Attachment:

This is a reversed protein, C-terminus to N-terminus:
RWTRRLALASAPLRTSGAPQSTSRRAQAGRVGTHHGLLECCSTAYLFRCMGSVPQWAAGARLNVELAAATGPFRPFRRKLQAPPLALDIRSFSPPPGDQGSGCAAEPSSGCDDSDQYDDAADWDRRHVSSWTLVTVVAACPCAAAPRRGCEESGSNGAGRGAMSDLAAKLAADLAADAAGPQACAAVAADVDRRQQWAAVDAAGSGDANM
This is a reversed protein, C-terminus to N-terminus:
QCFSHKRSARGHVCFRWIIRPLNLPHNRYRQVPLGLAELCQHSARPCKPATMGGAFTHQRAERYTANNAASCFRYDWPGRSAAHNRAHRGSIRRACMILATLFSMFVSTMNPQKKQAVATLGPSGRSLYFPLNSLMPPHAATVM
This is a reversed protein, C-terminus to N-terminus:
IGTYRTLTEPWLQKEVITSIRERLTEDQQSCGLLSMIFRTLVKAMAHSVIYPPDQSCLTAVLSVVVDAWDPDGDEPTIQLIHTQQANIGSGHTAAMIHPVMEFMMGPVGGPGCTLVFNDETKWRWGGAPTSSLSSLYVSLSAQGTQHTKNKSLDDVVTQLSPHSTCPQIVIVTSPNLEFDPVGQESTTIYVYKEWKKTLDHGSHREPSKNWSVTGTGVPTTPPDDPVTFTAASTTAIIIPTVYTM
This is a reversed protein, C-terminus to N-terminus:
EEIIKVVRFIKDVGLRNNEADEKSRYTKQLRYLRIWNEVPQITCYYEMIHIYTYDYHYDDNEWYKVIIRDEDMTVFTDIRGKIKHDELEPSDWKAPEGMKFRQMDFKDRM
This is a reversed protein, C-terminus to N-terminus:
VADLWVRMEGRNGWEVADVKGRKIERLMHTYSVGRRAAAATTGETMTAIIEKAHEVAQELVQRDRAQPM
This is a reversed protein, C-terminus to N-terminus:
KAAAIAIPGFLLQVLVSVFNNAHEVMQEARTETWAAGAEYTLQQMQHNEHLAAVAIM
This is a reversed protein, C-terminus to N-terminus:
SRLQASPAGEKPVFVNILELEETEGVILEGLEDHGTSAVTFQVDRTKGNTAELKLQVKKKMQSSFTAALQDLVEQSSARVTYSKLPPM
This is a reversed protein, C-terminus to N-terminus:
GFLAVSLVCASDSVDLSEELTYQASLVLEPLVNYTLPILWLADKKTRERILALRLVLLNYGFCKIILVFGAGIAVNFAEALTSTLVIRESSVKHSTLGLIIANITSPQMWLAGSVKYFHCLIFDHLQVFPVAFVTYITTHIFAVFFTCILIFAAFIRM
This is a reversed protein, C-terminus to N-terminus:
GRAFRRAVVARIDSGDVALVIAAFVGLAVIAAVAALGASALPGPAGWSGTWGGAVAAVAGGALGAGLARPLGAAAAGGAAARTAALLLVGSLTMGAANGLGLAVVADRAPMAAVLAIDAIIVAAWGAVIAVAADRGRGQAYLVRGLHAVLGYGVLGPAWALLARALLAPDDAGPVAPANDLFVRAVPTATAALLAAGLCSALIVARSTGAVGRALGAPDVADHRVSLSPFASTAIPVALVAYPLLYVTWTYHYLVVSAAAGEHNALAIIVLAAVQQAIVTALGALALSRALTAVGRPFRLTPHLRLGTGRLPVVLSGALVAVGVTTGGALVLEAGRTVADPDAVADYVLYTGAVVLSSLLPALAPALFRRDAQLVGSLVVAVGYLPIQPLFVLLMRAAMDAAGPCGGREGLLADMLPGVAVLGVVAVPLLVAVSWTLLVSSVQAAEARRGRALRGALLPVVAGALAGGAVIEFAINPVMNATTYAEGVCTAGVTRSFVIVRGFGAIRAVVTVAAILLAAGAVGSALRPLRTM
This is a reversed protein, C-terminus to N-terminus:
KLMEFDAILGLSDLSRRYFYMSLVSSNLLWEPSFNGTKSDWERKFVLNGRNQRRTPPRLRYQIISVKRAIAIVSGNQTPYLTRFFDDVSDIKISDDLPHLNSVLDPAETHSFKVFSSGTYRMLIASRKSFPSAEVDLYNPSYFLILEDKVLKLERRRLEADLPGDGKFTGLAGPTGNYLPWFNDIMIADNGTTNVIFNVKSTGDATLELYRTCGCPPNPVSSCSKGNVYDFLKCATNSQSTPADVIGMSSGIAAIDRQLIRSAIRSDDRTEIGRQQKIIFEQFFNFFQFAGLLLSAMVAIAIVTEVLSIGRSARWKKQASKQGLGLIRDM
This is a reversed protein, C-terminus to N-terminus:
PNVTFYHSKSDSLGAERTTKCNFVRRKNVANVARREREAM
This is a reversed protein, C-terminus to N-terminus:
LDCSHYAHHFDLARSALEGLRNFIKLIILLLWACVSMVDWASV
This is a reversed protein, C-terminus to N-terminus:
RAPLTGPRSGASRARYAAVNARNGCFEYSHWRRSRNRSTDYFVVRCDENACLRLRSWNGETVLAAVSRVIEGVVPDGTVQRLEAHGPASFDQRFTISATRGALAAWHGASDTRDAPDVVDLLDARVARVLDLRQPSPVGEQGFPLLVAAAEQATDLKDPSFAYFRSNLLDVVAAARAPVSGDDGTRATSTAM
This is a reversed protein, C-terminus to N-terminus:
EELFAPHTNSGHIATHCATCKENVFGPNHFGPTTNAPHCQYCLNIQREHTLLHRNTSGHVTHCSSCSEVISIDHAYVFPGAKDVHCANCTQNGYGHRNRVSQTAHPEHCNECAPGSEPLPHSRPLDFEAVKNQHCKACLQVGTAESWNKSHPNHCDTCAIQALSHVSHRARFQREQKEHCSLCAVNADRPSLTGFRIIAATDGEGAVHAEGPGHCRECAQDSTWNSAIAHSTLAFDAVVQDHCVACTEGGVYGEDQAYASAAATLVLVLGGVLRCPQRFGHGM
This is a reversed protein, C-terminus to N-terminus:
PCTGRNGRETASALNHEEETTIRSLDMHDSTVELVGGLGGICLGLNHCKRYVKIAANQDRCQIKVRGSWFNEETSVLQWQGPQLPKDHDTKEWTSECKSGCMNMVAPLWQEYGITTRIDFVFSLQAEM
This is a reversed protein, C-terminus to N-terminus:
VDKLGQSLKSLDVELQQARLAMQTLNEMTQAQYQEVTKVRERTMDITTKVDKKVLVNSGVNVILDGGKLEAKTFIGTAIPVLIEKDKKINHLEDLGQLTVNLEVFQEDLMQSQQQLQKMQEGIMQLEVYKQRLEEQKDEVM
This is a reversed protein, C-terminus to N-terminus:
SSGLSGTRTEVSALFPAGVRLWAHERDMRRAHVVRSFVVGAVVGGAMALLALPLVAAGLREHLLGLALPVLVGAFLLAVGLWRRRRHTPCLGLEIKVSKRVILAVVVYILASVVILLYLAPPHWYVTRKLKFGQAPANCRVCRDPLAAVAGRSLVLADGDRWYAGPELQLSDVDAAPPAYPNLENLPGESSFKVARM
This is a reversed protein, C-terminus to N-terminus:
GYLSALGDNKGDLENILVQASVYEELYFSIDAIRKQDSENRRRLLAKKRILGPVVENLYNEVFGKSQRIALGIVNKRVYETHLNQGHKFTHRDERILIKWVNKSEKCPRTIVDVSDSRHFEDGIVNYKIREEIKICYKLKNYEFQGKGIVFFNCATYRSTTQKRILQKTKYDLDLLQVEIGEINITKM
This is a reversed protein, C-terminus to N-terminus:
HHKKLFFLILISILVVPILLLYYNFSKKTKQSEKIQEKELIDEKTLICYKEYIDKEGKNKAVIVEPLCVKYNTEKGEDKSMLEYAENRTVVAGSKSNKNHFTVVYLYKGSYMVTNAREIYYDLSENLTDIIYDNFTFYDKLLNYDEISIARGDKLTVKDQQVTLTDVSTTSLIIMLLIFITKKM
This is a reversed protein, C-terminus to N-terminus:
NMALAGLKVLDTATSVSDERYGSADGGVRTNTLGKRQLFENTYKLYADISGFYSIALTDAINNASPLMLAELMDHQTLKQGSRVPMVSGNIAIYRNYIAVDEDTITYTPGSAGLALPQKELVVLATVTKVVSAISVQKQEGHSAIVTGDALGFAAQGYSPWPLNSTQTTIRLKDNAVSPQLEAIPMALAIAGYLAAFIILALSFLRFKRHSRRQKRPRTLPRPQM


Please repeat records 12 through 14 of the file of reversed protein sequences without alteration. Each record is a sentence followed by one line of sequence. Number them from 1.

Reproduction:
This is a reversed protein, C-terminus to N-terminus:
LDCSHYAHHFDLARSALEGLRNFIKLIILLLWACVSMVDWASV
This is a reversed protein, C-terminus to N-terminus:
RAPLTGPRSGASRARYAAVNARNGCFEYSHWRRSRNRSTDYFVVRCDENACLRLRSWNGETVLAAVSRVIEGVVPDGTVQRLEAHGPASFDQRFTISATRGALAAWHGASDTRDAPDVVDLLDARVARVLDLRQPSPVGEQGFPLLVAAAEQATDLKDPSFAYFRSNLLDVVAAARAPVSGDDGTRATSTAM
This is a reversed protein, C-terminus to N-terminus:
EELFAPHTNSGHIATHCATCKENVFGPNHFGPTTNAPHCQYCLNIQREHTLLHRNTSGHVTHCSSCSEVISIDHAYVFPGAKDVHCANCTQNGYGHRNRVSQTAHPEHCNECAPGSEPLPHSRPLDFEAVKNQHCKACLQVGTAESWNKSHPNHCDTCAIQALSHVSHRARFQREQKEHCSLCAVNADRPSLTGFRIIAATDGEGAVHAEGPGHCRECAQDSTWNSAIAHSTLAFDAVVQDHCVACTEGGVYGEDQAYASAAATLVLVLGGVLRCPQRFGHGM